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Purged: The Art of Metamorphosis chronicles artist Nancy J. Rodwan's multi-year project of taking unwanted items cast off by friends, loved ones, and acquaintances, and transforming them into art. Rodwan reworked everyday goods like clothing, kitchen utensils, obsolete electronics, books, toys, and car parts into paintings, sculptures, fiber art, assemblages, and collages — as well as into provocative meditations on Americans' relationships with their stuff. In addition to before-and-after photos of each donated thing and the artwork it became, this volume — a companion to the Purged exhibition mounted in a Detroit-area gallery in spring 2018 — contains Rodwan’s thoughts on the back stories of the objects given to her and/or descriptions of her process of recreating them. It also features original contributions by writers Maia Asshaq, Terry Blackhawk, Andrea Daniel, and Bill Harris.

Detroit Is offers a very personal depiction of an often misrepresented and maligned place. It presents multiple, diverse, contrasting aspects of the complex city.

J. Gordon Rodwan's photographs show sides of the city that many people — residents and non residents alike — often miss rather than reproducing images already widely seen. They don't ignore the dilapidated parts of the city, but they don't fetishise those elements either. Instead, Rodwan juxtaposes them with images capturing efforts to cultivate and sustain creativity and vibrancy in place where too many expect to see only relics or despair. Neither "ruin porn" nor an equally distorted boosterish presentation of only the positive, Detroit Is offers a highly individual look at what it's like to live in Detroit.

Complementing the photographs are an introductory essay and poems by the photographer's son, John G. Rodwan, Jr.

Holidays and Other Disasters considers the major U.S. holidays — Easter, Christmas, Opening Day, etc. — from an atheist's perspective. It examines explicitly religious holidays, those that have a definite if not always acknowledged religious thrust (Valentine's Day, Thanksgiving) and secular holidays that had religious elements added on (like Labor Day) by way of personal stories, usually the author's own. Where other people have especially revealing holiday stories, as is the case with Jack Johnson (the first black heavyweight champion) and the Fourth of July, novelist Salman Rushdie and Valentine's Day or labor leader Eugene V. Debs and Labor Day, Rodwan tells theirs. Of course, holidays aren't about religion alone, and Holidays and Other Disasters doesn't look narrowly at them as pageants of piety. Rather, the book considers the various issues holidays raise, including race and class, and discusses other forms of expressive activity, such as literature, music and sports, along with religion and holiday rituals.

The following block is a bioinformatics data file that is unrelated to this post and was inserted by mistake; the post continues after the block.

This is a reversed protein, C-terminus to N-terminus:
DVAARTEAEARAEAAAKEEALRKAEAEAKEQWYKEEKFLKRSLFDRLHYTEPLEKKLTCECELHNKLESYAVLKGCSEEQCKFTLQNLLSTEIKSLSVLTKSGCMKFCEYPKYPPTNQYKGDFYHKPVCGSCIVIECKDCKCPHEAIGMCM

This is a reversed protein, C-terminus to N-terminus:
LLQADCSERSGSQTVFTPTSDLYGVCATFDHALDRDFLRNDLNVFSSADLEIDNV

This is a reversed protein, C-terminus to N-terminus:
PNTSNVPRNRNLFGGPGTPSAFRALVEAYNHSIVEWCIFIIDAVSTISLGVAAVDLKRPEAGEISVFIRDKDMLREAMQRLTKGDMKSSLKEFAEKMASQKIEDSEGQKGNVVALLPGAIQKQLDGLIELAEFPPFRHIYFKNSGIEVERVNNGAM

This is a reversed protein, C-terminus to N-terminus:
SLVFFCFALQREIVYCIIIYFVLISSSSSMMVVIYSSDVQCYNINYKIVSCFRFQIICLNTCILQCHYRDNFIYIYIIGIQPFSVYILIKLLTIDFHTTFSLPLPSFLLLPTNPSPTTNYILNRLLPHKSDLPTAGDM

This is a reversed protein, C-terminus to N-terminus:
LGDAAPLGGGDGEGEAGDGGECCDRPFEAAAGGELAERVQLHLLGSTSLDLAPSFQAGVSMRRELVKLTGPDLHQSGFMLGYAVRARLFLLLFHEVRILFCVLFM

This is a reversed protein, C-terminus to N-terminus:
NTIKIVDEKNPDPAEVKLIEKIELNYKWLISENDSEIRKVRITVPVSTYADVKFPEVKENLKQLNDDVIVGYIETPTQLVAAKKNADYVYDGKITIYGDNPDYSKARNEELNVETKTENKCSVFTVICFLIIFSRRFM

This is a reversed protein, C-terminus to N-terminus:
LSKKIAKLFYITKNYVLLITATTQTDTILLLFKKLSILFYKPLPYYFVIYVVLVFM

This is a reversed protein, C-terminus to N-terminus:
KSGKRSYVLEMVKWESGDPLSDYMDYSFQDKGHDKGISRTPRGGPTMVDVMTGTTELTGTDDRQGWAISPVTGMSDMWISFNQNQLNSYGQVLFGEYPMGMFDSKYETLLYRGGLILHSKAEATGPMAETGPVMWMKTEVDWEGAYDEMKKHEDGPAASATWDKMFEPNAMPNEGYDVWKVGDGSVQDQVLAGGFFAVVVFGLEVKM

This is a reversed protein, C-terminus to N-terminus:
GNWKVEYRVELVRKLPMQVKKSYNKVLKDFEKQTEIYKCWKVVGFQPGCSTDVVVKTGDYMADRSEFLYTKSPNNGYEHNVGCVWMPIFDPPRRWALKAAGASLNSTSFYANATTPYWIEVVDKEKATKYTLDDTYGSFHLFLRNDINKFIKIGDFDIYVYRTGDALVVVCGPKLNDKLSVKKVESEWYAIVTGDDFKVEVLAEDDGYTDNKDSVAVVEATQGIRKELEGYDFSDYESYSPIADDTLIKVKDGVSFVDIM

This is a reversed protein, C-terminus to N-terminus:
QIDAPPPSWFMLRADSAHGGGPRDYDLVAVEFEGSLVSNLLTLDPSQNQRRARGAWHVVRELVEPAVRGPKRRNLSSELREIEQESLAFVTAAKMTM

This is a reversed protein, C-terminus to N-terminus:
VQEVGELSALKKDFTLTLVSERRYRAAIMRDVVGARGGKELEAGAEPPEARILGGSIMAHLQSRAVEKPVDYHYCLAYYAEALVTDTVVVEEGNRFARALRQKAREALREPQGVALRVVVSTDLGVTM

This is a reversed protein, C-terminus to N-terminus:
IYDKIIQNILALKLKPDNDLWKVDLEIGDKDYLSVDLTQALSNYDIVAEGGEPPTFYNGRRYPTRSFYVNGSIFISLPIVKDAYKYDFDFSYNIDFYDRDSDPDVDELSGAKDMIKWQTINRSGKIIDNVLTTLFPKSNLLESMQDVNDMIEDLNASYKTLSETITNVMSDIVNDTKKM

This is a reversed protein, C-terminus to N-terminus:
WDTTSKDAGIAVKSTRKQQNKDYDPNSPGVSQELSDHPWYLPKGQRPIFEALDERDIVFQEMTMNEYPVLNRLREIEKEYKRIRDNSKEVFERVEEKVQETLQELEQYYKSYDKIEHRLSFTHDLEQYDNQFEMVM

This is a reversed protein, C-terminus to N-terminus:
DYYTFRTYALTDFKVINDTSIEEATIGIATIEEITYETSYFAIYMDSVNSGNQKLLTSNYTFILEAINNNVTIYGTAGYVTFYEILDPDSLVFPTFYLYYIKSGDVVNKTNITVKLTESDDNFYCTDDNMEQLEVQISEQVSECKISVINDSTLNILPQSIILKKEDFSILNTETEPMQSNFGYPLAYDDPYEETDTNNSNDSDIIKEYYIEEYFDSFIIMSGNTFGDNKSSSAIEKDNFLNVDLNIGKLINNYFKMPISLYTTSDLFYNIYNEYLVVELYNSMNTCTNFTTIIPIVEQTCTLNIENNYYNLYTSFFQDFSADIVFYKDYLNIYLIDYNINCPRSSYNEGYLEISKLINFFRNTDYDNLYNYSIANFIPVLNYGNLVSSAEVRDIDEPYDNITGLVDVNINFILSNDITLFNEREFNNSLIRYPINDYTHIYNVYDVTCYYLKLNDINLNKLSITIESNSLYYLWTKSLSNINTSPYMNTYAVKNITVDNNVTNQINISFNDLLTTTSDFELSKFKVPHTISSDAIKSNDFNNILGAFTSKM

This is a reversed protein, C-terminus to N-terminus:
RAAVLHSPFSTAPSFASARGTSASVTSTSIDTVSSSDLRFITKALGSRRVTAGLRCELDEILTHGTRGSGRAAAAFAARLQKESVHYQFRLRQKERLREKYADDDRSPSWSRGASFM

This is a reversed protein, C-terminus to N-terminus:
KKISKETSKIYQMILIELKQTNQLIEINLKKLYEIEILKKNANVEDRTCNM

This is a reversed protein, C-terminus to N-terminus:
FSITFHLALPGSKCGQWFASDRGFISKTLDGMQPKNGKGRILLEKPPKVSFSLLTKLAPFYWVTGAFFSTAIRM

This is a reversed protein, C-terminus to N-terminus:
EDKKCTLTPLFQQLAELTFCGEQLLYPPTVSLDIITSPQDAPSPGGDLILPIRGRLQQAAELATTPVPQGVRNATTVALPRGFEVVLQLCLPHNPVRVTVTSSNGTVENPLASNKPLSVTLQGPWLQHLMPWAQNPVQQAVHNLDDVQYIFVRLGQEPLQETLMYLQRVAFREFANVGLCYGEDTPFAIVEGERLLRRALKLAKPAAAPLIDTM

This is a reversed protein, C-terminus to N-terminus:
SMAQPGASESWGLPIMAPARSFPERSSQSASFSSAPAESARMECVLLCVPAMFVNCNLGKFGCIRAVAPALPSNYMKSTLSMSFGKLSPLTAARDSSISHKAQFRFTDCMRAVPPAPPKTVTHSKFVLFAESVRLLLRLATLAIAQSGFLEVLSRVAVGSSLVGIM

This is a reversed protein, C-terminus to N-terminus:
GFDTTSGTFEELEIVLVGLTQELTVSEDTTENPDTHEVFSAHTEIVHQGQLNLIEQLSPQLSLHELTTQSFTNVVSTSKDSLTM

Fighters & Writers is neither a traditional sports book nor a conventional collection of literary essays. The title essay surveys a selection of the mammoth body of literature involving boxing in addition to writing on closely related topics such as confidence games. "The Ali Act" considers writers' undiminished interest in one extraordinary boxer. "The Fighting Life" looks at two prominent writers' use of boxing in their fiction. "A First-Class Sport" assesses boxing's frequently overlooked positive aspects by examining the memoirs and autobiographies of several boxing enthusiasts, including a former heavyweight champion, a well-known trainer and television analyst, and prominent public figures including a former president and a U.S. senator. Other pieces in the collection explore how boxing inserts itself in writers' imaginations even when they write about other subjects. Essays on diverse topics such as book dedications, Orwell's Spanish Civil War memories, digressions, tattoos and losing weight reveal the close, if not always recognized, connections between fighters and writers.